NMSP: How do experts communicate this with policy makers? Where’s the path for communication? What’s been most successful?
ME: I think the most successful thing for us is to be constantly involved. I’m the only paid person who works for an environmental organization in Farmington, but I used to work as an environmental consultant – so I understand how these things work. During a very important time in my life, I was working as an environmental consultant and being told to ‘write these things, look the other way, put together a quick assessment on climate change and say everything is fine.’ But I wouldn’t do it. So if they wanted help approving a project, or ask me to prepare a permit – and if I didn’t do it, they’d just get someone else.
I told my wife it was just eating me up. I told her that I could leave and go work for an environmental organization – and she said ‘yes, just do that, you’re a pain in the ass.’ But for my family, you know, it was half of the money I used to make.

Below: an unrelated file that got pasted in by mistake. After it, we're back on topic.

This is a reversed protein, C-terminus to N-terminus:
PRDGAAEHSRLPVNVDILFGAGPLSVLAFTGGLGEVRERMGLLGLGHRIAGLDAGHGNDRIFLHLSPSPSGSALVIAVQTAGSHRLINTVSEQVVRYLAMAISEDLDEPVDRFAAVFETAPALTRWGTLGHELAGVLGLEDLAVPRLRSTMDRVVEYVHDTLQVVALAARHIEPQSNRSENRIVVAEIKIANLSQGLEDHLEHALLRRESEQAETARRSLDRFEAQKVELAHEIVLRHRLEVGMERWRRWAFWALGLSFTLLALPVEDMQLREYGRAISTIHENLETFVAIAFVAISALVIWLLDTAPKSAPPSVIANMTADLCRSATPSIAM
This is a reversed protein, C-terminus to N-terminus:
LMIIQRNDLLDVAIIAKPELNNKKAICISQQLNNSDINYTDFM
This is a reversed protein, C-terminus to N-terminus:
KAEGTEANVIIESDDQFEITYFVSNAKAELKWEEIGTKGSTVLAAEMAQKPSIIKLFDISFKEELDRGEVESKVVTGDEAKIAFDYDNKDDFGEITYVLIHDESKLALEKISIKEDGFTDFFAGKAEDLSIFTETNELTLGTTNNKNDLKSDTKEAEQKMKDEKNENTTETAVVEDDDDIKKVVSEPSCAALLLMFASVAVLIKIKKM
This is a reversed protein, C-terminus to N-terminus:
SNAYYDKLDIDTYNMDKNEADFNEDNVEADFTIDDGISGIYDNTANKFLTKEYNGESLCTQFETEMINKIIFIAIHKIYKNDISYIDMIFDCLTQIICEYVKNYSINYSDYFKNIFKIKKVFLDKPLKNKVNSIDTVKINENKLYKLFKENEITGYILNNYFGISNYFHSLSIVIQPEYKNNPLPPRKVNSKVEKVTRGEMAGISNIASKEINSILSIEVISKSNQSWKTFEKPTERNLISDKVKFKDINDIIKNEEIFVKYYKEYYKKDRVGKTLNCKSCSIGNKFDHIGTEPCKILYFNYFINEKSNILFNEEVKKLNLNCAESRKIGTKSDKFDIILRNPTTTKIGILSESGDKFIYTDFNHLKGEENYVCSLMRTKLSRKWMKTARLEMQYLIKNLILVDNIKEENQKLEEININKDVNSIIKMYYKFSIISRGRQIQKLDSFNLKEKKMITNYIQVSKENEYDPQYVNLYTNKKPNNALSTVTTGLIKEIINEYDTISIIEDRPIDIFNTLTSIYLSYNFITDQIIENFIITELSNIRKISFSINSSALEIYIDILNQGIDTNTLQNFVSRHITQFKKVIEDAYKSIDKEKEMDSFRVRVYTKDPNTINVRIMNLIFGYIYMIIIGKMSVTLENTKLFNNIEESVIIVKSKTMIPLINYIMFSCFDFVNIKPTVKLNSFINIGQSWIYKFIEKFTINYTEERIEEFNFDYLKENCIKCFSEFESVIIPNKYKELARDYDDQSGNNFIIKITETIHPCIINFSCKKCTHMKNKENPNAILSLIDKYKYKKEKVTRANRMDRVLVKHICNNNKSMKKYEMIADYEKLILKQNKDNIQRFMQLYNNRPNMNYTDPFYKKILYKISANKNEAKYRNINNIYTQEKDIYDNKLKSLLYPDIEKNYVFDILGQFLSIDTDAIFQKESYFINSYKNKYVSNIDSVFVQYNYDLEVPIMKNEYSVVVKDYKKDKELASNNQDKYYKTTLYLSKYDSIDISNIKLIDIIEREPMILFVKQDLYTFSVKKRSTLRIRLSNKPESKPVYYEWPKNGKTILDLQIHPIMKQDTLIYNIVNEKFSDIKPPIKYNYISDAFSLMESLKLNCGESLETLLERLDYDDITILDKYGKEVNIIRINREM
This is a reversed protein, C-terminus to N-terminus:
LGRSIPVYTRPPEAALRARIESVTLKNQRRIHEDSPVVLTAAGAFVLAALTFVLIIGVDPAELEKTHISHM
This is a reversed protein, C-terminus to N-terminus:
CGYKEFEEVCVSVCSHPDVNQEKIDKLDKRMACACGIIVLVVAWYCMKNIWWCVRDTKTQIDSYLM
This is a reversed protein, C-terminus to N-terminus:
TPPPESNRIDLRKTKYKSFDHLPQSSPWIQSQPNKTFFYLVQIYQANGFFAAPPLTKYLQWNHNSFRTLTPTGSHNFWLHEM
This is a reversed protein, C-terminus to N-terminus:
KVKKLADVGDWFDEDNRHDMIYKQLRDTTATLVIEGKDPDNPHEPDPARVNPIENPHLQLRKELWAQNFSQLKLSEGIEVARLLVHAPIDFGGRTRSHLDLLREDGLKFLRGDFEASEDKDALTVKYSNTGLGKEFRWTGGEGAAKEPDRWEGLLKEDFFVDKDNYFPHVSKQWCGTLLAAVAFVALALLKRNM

NMSP: As more people becomes aware of what’s going on with pollution, water, and energy, what kind of support do watchdog groups need from the general public?
ME: I think just become members. SJCA is based in Durango where it’s more publicly supported. But there are lots of people here who maybe can’t devote time or don’t have the skills but will give us a hundred bucks and a thank you. To me, it’s a democratic process, and if I want a roof put on my house, then I want a good roofer. I also think this work is important because we’re in a part of the country where oil and gas has been all over our landscape since the 1950s. We’re not one of those places where it’s conceptual or proposed, the pressing issues are about reality: who’s going to clean this up, what are the added problems? I firmly believe that on the public lands, a lot of the oil and gas companies are going to take their royalties and tell the Federal Government that they are the ones responsible for the cleanup, not industry. And what’s the cost of that? You want to bring that into the economic equation?